24: The Game

April 9, 2006

The following takes place between 19:00 and 20:00. [i]24[/i] is currently the most popular Fox show on television. Seems only right to milk the franchise with a quick tie-in, right? But it seems SCEE has gone the extra mile, and made a worthwhile game here. Let’s check it out, shall we? Let me start off by saying one thing: Fans of the series should play this game. If you’re a fan of [i]24[/i] and you haven’t already played it, then go out and rent the game as soon as possible. If you’re a not a fan of [i]24[/i], then you’re probably not going to get much enjoyment out of this game. That’s the short version at least.

For those not familiar with [i]24[/i], it’s set in real-time, surrounding the events of a day in Jack Bauer’s life. And he has a lot of bad days. Jack works for the Los Angeles CTU (Counter Terrorist Unit), and frequently ends up putting his life on the line to protect his country. And as [i]24[/i]: The Game starts, he’s at it again. It’s 6 AM, and Jack is leading a CTU strike team into a cargo ship. CTU has got an anonymous tip that the ship is full of weapons, and the toxic chemical Ricin. Jack finds the Ricin, rigged to blow. As the bomb is disarmed though, the rest of the team reports that there are no weapons on board. Furthermore, the entire crew of the ship is dead. As CTU follows up on another lead, it becomes clear that it’s going to be another long day for Jack Bauer… The game takes place between Day 2 and 3 of [i]24[/i]. Written by an actual writer of the show, the game explains a few unanswered questions from the show.

Here’s where problems start to arise though – the game assumes that everyone playing is intimately familiar with [i]24[/i]. The characters get no introduction, and many casual players will find themselves getting confused between them. Provided you’ve seen the first two seasons of the show, you’ll be fine.

The bulk of the gameplay is set in third person shoot-em-up style, with a bit of stealth, driving, and lots of mini games thrown in. The shooting system takes a lot of getting used to; holding down L1 targets an enemy and you use the right analogue stick to fine aim. Flicking the analogue stick towards an enemy makes you track them instead. This system takes quite some getting used to, but once you’ve got it down, it all gets a lot easier. There’s a fair amount of variety in the weapons, including a nice tazer gun – words can not describe how fun it is to electrocute someone as Kim Bauer.

Another large chunk of gameplay is GTA-esque driving missions. The city of Los Angeles has been recreated fairly well here. Unfortunately, there isn’t much variety in the driving sequences – they all follow the same formula of driving to one location, evading an enemy, and returning to CTU. This patchy gameplay is annoying; in some places, the game is spectacular, in others, it’s terrible. The story more than makes up for it though, and you’ll find yourself pulling through the dodgy areas, just to see where the story leads.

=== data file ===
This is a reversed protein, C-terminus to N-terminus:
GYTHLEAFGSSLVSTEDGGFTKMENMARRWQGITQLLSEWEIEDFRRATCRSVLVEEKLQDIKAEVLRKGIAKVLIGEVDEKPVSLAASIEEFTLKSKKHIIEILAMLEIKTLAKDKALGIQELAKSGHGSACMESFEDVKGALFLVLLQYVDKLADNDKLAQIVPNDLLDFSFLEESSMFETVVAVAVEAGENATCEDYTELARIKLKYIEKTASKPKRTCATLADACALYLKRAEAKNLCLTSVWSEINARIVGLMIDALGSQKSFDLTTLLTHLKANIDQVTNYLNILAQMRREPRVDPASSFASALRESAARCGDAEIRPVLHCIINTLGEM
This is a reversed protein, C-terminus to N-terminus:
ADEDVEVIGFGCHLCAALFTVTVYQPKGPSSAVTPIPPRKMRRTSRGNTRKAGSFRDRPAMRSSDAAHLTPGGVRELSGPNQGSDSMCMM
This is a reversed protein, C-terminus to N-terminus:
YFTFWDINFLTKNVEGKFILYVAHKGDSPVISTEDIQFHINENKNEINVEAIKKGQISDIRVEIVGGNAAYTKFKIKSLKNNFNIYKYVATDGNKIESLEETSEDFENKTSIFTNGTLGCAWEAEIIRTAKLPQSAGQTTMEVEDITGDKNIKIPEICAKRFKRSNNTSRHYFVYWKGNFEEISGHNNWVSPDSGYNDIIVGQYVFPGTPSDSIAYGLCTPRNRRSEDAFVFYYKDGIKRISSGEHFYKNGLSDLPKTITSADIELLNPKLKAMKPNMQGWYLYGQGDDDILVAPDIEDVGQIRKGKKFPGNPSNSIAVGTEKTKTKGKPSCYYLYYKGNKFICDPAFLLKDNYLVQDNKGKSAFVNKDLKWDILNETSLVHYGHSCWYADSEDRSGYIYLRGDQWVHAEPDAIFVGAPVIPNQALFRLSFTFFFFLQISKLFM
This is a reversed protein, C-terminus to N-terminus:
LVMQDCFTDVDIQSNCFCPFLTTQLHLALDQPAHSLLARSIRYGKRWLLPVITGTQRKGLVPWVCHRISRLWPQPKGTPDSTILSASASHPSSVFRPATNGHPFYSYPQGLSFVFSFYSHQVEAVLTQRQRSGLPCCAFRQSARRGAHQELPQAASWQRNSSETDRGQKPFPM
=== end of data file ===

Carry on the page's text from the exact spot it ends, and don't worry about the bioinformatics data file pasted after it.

The soundtrack is amazing. It’s composed by Sean Callery, just like the show, particularly towards the end of the game, the music becomes pretty epic. Although the graphics aren’t that great, cut scenes are done very well. The voice acting is top notch, with the entire cast of the show lending their voices. The same can not be said about the hundreds of random enemies though. They all get bland, uninteresting voiceovers.

There are a few problems with the controls. Sometimes you have to climb on top of objects to proceed. The climb button is the same as the roll button and your character is prone to just randomly rolling into any object you try to climb onto. At points, you practically have to struggle with the controls to get your character to actually climb onto the object in front of him. While these flaws aren’t devastating, they should have been an easy fix. The one big, real problem is this: the game isn’t in real time. That, to a fan of [i]24[/i], is a problem. It’s annoying, as certain parts of the game have been made carefully, to feel as though they play in real time. Others though… one scene has Tony walk out of CTU, and appear at a subway station, literally ten seconds later. There are the occasional nice touches, like when your cell phone rings at just the wrong time, or when Jack needs to find the locations of several snipers, so the action cuts away to CTU. There, you play a minigame, locating possible snipers by way of scanning for heat signatures. Upon completion, the action cuts back to Jack, whose PDA now has the locations of the possible snipers.

There’s a fair amount of replay value – every mission has an unlockable bonus. Most of these are character models, which are nice to look at. There are a couple interviews with the cast, and some nice artwork too. [i]24[/i] fans need to play this game. It’s definitely a purchase. Hearing all the actors, now mostly deceased, is a great reward in itself. Final verdict for non fans – Rent. But, rent series 1 and 2 first. It makes the game a [b]lot[/b] more complete.

Score: 2/5

Questions? Check out our review guide.